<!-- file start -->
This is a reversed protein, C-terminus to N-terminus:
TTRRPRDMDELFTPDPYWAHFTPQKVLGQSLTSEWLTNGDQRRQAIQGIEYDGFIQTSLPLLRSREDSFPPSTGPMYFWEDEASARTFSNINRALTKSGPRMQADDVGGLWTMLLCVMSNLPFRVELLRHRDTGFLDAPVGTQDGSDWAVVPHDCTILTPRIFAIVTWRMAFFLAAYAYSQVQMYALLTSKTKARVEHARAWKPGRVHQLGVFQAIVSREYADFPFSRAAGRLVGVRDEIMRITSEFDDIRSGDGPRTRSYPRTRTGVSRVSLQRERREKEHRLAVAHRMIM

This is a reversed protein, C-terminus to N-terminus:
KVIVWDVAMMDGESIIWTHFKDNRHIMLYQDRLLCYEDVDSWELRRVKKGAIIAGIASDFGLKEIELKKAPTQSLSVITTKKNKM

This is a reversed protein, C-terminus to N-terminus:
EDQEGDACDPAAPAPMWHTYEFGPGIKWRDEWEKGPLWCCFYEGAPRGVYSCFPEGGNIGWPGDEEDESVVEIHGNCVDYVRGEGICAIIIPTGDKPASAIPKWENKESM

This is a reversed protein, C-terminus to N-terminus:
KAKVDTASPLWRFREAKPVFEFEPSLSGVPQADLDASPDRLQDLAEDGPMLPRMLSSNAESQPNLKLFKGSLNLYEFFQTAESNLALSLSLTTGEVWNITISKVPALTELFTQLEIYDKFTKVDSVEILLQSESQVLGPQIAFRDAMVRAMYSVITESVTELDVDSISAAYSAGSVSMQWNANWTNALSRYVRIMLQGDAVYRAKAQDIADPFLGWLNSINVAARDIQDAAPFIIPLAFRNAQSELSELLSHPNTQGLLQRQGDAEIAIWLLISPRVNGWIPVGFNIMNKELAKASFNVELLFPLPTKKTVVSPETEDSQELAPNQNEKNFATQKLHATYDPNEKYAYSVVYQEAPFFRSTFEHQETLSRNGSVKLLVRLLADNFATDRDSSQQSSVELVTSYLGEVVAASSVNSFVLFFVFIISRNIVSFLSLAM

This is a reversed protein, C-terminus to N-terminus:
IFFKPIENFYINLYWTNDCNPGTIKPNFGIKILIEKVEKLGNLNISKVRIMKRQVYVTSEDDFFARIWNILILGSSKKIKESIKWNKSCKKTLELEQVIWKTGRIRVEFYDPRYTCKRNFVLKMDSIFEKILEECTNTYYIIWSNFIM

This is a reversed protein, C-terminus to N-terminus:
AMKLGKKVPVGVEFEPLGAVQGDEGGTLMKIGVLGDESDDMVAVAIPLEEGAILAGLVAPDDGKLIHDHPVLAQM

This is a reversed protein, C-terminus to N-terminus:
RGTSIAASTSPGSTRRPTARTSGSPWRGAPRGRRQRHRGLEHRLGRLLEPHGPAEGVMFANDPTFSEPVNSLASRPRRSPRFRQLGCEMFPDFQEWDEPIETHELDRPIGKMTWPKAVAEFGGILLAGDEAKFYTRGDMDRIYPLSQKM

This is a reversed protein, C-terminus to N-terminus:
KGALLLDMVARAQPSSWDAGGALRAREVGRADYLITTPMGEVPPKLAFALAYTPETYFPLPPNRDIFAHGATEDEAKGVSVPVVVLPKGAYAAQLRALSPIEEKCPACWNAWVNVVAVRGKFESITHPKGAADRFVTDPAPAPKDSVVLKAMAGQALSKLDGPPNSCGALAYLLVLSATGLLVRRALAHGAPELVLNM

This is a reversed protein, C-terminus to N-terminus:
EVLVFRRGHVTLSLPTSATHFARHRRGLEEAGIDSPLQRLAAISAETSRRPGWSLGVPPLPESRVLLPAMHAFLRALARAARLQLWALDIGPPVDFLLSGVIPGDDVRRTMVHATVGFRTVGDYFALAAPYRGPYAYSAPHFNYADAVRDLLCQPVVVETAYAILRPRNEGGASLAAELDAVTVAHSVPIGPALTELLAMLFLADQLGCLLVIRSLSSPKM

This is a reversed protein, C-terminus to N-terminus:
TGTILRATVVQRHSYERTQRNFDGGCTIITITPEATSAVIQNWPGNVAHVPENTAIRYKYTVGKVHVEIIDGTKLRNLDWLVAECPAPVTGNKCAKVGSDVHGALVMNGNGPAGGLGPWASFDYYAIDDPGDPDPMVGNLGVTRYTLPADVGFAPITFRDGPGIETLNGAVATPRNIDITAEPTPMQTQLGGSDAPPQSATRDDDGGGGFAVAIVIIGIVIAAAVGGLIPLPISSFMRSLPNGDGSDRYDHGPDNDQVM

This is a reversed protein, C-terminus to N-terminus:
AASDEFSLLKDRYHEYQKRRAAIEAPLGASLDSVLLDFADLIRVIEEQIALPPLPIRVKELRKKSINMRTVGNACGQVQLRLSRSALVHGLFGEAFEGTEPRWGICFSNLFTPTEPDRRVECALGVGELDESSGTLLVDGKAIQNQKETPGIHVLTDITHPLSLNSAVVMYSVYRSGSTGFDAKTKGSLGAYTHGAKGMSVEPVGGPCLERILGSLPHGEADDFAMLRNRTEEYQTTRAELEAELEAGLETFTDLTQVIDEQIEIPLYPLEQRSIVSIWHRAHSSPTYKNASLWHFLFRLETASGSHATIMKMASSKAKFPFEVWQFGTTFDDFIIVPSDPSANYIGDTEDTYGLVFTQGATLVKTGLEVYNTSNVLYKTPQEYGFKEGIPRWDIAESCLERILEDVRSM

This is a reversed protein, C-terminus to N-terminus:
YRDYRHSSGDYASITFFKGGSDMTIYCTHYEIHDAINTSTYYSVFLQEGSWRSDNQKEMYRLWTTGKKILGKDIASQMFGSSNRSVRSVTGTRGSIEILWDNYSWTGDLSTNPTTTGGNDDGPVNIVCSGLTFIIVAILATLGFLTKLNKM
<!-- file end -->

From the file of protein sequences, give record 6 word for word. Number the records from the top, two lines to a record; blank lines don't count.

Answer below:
This is a reversed protein, C-terminus to N-terminus:
AMKLGKKVPVGVEFEPLGAVQGDEGGTLMKIGVLGDESDDMVAVAIPLEEGAILAGLVAPDDGKLIHDHPVLAQM